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Including Element Trees in Django Templates

Jason Huggins: To me, Django feels like just another Python library… and I can plug in additional libraries (like ElementTree for XML or the python ldap library) with no pain or bondage required. The things I’ve seen of Zope 3 do say ‘its more pythonic’, but I don’t buy it when the next step says ‘now go edit this XML file’… and “now let’s write a Python interface class”. Yuck. Just let me import my little Python library and be done with it.

Here’s an ultrasimple elementtree serialization filter for Django::

# File: templatetags/elementtree_extras.py

try:
    import cElementTree as ET
except ImportError:
    from elementtree.ElementTree as ET

from django.core import template

register = template.Library()

##
# Serializes an element structure to XHTML (or just plain XML).

def tostring(elem):
    "Serialize element structure to XHTML."
    if not ET.iselement(elem):
        return elem
    return ET.tostring(elem)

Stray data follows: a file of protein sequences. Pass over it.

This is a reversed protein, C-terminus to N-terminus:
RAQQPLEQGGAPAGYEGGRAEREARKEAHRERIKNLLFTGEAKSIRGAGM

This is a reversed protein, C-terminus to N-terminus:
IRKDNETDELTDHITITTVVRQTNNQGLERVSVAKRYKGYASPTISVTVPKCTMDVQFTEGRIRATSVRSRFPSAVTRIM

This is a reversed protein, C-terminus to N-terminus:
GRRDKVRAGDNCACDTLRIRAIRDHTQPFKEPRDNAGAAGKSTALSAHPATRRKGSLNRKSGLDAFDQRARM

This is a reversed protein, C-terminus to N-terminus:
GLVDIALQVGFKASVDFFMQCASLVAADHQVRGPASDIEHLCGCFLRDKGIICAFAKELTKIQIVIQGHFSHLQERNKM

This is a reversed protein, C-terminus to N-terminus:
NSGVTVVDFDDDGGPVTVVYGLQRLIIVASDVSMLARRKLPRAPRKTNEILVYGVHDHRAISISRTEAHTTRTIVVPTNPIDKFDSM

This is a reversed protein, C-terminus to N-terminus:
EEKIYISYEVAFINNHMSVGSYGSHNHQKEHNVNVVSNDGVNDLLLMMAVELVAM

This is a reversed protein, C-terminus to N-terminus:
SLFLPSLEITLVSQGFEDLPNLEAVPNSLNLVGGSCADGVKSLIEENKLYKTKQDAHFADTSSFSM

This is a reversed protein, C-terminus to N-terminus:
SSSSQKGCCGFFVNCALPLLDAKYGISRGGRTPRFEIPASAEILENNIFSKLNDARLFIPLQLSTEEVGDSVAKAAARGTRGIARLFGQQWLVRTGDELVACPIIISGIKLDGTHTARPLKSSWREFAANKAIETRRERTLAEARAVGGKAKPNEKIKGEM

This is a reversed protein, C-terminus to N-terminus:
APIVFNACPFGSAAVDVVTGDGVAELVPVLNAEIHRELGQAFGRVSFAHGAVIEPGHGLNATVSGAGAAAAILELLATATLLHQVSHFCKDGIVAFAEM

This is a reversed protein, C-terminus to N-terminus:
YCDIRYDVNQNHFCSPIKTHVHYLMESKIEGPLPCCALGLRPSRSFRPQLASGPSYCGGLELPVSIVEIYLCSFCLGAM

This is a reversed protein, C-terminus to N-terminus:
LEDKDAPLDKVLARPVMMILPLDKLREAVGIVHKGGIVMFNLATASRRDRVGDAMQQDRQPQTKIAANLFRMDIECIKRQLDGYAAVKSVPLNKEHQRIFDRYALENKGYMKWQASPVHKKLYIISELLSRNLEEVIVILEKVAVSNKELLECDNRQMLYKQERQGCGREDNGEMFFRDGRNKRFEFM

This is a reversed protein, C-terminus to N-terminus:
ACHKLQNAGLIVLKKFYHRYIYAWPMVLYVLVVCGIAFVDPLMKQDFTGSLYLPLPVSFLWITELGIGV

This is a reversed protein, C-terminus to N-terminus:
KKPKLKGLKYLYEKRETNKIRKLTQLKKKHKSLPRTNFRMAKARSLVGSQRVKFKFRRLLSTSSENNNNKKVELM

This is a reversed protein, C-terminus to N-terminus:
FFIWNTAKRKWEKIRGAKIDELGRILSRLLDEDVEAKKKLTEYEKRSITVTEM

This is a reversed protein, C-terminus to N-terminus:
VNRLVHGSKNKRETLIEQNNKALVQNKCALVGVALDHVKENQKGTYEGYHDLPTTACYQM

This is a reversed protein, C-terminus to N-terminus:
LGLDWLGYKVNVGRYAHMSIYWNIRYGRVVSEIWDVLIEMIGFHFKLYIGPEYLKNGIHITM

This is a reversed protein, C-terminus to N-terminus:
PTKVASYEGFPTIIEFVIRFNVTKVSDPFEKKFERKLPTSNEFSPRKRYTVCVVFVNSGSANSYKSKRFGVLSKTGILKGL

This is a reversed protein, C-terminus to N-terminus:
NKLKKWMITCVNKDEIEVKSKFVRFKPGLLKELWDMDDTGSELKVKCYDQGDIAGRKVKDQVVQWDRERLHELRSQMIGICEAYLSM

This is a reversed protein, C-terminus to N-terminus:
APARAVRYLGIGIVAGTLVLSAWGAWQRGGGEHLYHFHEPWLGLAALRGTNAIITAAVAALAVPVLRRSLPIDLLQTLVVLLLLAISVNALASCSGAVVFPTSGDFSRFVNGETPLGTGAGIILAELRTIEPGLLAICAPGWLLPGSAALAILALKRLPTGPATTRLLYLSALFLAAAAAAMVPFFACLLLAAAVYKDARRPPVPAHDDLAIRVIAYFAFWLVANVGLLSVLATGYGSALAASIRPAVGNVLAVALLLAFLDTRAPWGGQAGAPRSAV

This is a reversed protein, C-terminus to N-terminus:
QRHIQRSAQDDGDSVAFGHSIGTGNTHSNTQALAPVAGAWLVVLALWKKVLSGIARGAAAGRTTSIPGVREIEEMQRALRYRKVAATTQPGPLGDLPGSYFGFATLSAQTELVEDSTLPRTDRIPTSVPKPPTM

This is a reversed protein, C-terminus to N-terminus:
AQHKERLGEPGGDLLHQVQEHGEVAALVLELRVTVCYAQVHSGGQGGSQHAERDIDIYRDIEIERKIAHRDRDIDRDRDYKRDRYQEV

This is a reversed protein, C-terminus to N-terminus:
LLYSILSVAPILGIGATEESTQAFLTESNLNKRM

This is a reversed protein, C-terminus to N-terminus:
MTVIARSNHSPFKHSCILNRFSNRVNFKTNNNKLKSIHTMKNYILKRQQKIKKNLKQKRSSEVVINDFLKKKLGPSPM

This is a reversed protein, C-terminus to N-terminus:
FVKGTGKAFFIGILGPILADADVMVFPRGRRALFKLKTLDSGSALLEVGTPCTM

register.filter(tostring)

(See Writing custom template filters for instructions on how to install this.)

With this in place, you can return element structures from your model view, and explicitly render required trees from the template:

<!DOCTYPE HTML PUBLIC "-//W3C//DTD HTML 4.01 Transitional//EN"
 "http://www.w3.org/TR/html4/loose.dtd">
{% load elementtree_extras %}
<html><head>
<meta http-equiv='Content-Type' content='text/html;charset=utf-8'>
<title>{{ title|escape }}</title>
</head>
{{ body_elem|tostring }}
</html>

If you accidentally leave out the tostring filter, the element tree will be rendered as “<Element ‘body’ at 00A83C90>” or something similar (which means that you may have to look at the page source to see it).